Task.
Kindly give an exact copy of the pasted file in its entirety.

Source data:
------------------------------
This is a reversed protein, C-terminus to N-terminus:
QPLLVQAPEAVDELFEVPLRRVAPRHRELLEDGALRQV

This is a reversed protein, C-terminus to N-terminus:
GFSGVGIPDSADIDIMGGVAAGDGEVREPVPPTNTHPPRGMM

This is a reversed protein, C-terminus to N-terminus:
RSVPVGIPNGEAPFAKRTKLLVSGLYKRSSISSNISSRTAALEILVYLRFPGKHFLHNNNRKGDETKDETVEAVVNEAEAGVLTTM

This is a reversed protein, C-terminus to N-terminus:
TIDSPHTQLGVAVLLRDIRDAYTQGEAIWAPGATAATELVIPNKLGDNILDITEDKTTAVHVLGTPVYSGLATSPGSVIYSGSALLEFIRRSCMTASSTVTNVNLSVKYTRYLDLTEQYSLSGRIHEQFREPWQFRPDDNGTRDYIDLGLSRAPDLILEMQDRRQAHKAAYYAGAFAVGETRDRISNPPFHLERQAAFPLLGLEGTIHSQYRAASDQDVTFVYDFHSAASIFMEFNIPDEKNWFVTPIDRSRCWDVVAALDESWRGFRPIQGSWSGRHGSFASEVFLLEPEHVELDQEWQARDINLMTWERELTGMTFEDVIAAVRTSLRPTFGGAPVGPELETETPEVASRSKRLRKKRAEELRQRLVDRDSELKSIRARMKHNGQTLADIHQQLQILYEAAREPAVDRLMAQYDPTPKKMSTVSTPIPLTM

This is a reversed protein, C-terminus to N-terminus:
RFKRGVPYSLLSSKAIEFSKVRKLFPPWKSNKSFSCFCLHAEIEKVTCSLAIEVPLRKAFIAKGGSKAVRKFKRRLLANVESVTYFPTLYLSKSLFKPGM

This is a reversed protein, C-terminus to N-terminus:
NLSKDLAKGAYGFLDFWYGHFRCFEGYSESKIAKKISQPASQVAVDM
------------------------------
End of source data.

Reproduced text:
This is a reversed protein, C-terminus to N-terminus:
QPLLVQAPEAVDELFEVPLRRVAPRHRELLEDGALRQV

This is a reversed protein, C-terminus to N-terminus:
GFSGVGIPDSADIDIMGGVAAGDGEVREPVPPTNTHPPRGMM

This is a reversed protein, C-terminus to N-terminus:
RSVPVGIPNGEAPFAKRTKLLVSGLYKRSSISSNISSRTAALEILVYLRFPGKHFLHNNNRKGDETKDETVEAVVNEAEAGVLTTM

This is a reversed protein, C-terminus to N-terminus:
TIDSPHTQLGVAVLLRDIRDAYTQGEAIWAPGATAATELVIPNKLGDNILDITEDKTTAVHVLGTPVYSGLATSPGSVIYSGSALLEFIRRSCMTASSTVTNVNLSVKYTRYLDLTEQYSLSGRIHEQFREPWQFRPDDNGTRDYIDLGLSRAPDLILEMQDRRQAHKAAYYAGAFAVGETRDRISNPPFHLERQAAFPLLGLEGTIHSQYRAASDQDVTFVYDFHSAASIFMEFNIPDEKNWFVTPIDRSRCWDVVAALDESWRGFRPIQGSWSGRHGSFASEVFLLEPEHVELDQEWQARDINLMTWERELTGMTFEDVIAAVRTSLRPTFGGAPVGPELETETPEVASRSKRLRKKRAEELRQRLVDRDSELKSIRARMKHNGQTLADIHQQLQILYEAAREPAVDRLMAQYDPTPKKMSTVSTPIPLTM

This is a reversed protein, C-terminus to N-terminus:
RFKRGVPYSLLSSKAIEFSKVRKLFPPWKSNKSFSCFCLHAEIEKVTCSLAIEVPLRKAFIAKGGSKAVRKFKRRLLANVESVTYFPTLYLSKSLFKPGM

This is a reversed protein, C-terminus to N-terminus:
NLSKDLAKGAYGFLDFWYGHFRCFEGYSESKIAKKISQPASQVAVDM